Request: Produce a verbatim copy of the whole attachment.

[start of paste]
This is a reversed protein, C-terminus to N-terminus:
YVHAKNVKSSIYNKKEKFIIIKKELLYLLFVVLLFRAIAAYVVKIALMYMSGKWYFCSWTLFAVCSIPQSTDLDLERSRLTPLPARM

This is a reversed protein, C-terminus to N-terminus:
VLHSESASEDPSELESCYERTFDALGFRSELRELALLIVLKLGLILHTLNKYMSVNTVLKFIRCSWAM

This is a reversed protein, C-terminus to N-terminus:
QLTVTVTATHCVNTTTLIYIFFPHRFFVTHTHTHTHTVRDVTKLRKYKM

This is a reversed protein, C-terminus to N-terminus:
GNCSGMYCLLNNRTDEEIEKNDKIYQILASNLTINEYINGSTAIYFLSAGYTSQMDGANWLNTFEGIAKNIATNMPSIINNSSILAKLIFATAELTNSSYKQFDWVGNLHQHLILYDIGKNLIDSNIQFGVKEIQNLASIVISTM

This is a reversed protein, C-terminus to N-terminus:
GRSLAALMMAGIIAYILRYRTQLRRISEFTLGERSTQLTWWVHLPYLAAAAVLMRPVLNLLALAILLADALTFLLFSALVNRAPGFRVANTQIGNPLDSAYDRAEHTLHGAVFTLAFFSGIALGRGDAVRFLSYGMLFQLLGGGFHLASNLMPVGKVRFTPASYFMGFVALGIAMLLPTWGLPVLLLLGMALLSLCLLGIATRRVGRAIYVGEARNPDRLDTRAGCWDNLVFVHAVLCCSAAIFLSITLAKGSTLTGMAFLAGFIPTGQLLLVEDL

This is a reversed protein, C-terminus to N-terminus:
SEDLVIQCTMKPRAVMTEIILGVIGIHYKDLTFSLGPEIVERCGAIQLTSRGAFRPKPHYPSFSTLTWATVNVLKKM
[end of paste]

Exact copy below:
This is a reversed protein, C-terminus to N-terminus:
YVHAKNVKSSIYNKKEKFIIIKKELLYLLFVVLLFRAIAAYVVKIALMYMSGKWYFCSWTLFAVCSIPQSTDLDLERSRLTPLPARM

This is a reversed protein, C-terminus to N-terminus:
VLHSESASEDPSELESCYERTFDALGFRSELRELALLIVLKLGLILHTLNKYMSVNTVLKFIRCSWAM

This is a reversed protein, C-terminus to N-terminus:
QLTVTVTATHCVNTTTLIYIFFPHRFFVTHTHTHTHTVRDVTKLRKYKM

This is a reversed protein, C-terminus to N-terminus:
GNCSGMYCLLNNRTDEEIEKNDKIYQILASNLTINEYINGSTAIYFLSAGYTSQMDGANWLNTFEGIAKNIATNMPSIINNSSILAKLIFATAELTNSSYKQFDWVGNLHQHLILYDIGKNLIDSNIQFGVKEIQNLASIVISTM

This is a reversed protein, C-terminus to N-terminus:
GRSLAALMMAGIIAYILRYRTQLRRISEFTLGERSTQLTWWVHLPYLAAAAVLMRPVLNLLALAILLADALTFLLFSALVNRAPGFRVANTQIGNPLDSAYDRAEHTLHGAVFTLAFFSGIALGRGDAVRFLSYGMLFQLLGGGFHLASNLMPVGKVRFTPASYFMGFVALGIAMLLPTWGLPVLLLLGMALLSLCLLGIATRRVGRAIYVGEARNPDRLDTRAGCWDNLVFVHAVLCCSAAIFLSITLAKGSTLTGMAFLAGFIPTGQLLLVEDL

This is a reversed protein, C-terminus to N-terminus:
SEDLVIQCTMKPRAVMTEIILGVIGIHYKDLTFSLGPEIVERCGAIQLTSRGAFRPKPHYPSFSTLTWATVNVLKKM